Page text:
History of Chinese Art Research Papers
An historical examination of Chinese art reveals a rich and diverse artistic culture. Although the Chinese are responsible for a number of artistic developments and artistic strong points, there are several artistic genres where the Chinese are especially dominant. For the most part, the specialized skills and artistic representations exhibited in these genres have been developed and enhanced over centuries and, although more modern examples of the Chinese artistic work in these genres demonstrate the influence of other cultures, especially Western, the primary purpose, techniques and skills of each remain much the same.
According to an author, The Bronze Age impacted Chinese culture very quickly and although many of the earliest examples were often crude or unattractive, they served a distinct purpose in China’s artistic and economic growth and they would become increasingly more ornate and refined throughout the period.
- The earliest evidence of Chinese bronze work is dated to the Shang dynasty, which was in place from approximately 1500 to 1000 BC.
- The Shang ruled a region that covered China’s northern and central plains and included the delta of the Yellow River.
- The bronzes that were created during the period were largely confined to the ceremonial vessels used in complex religious rites and were generally reserved for royalty or the very wealthy.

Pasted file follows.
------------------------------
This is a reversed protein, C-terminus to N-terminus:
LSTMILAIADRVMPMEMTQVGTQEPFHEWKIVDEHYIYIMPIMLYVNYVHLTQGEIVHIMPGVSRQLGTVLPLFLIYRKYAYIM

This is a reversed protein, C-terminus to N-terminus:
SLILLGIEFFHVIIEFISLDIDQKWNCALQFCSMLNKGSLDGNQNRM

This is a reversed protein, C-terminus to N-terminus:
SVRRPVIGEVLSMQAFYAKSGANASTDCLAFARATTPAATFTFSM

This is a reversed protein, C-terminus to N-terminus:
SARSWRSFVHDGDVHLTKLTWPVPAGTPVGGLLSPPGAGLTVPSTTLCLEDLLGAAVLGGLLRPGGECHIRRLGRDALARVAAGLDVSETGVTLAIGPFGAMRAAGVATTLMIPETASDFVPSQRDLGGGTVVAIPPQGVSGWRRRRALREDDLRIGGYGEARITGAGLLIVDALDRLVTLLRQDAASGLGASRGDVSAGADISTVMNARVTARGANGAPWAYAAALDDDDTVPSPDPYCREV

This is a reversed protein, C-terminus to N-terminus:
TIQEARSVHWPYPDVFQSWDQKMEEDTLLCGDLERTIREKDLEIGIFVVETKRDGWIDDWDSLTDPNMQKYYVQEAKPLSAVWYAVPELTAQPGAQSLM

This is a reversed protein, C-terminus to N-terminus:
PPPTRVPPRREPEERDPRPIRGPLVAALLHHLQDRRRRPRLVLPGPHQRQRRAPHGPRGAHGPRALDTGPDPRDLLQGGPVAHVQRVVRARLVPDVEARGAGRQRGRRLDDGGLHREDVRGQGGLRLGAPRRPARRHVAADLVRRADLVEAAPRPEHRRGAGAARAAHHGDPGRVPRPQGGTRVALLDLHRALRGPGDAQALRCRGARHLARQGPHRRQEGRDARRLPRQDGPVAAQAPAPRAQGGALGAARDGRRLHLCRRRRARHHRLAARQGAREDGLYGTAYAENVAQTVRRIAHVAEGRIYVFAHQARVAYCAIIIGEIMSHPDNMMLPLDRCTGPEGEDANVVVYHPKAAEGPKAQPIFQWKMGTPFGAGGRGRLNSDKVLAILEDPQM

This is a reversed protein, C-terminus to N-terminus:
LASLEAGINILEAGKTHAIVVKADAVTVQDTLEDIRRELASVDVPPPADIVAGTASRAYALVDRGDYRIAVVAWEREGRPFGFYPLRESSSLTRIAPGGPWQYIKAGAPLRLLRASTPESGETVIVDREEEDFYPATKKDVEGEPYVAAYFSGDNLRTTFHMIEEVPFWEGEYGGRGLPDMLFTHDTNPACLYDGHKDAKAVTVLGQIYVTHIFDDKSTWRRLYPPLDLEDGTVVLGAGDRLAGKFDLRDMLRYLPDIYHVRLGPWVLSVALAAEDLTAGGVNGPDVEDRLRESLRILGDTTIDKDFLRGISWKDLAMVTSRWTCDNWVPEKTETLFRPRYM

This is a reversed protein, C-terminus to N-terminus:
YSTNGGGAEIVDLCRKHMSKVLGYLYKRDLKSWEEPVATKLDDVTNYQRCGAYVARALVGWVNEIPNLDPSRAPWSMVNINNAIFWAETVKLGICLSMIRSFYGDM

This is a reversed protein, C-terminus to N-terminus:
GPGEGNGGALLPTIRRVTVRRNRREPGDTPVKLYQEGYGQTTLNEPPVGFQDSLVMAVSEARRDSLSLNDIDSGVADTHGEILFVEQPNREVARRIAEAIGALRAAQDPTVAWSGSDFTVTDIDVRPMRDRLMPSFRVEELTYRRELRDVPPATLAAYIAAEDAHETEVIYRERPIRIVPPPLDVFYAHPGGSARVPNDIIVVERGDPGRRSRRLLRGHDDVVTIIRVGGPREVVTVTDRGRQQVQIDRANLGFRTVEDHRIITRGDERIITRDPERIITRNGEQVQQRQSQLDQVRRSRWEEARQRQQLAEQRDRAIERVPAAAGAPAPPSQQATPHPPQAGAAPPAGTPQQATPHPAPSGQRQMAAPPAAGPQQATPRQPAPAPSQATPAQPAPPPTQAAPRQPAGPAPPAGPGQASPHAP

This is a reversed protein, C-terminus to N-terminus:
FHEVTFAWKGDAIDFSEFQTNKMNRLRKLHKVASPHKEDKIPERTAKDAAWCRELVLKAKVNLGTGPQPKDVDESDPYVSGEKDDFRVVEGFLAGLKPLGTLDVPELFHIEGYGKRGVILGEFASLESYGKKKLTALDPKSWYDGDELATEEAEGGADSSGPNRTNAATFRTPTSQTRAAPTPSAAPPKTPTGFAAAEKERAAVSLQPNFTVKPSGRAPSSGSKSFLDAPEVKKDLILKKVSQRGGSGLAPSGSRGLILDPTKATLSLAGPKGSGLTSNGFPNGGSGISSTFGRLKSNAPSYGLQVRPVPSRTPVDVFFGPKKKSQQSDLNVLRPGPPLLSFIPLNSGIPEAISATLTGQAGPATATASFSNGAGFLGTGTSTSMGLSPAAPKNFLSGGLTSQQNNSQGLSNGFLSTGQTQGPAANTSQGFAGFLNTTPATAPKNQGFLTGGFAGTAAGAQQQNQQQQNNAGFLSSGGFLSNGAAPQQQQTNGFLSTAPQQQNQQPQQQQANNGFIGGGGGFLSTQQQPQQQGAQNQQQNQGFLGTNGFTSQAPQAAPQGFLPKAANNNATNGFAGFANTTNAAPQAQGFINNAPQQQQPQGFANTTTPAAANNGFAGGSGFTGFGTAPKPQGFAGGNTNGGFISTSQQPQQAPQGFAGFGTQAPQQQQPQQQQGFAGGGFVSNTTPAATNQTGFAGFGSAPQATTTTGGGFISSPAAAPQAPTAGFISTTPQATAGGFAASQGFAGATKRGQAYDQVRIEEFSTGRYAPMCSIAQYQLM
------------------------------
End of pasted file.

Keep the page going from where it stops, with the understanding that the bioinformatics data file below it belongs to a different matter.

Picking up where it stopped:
- These pieces of bronze work included:
- Ornate goblets
- Wide-mouthed urns
The creation and use of bronze work as part of ceremonial rituals is a significant aspect of this artistic genre. According to Thorp, the Chinese culture has always been rooted in offering respect for its ancestors and this practice has been determined to have been originated in the Shang dynasty. The bronzes created during the following Chou dynasty were even more prolific and started an artistic renaissance in metal work as the Chou period ushered in the use of inlaid jade and turquoise for ornamentation. It is during this period also that the most important bronze pieces after vessels became highly developed including weaponry and bells.
However Chinese bronze work demonstrated it highest level of technical development during the Yang period and while the Shang dynasty still ruled. The technique of bronze casting has remained very much the same throughout all of Chinese history. Bronze casting was accomplished through the use of founder’s sand, plaster or wax molds. The casting of bronze weaponry was relatively simple and required the use of two-piece molds however if ornamentation was a requirement, the molding procession became more difficult or required the addition of metal decals or filigrees after the initial casting.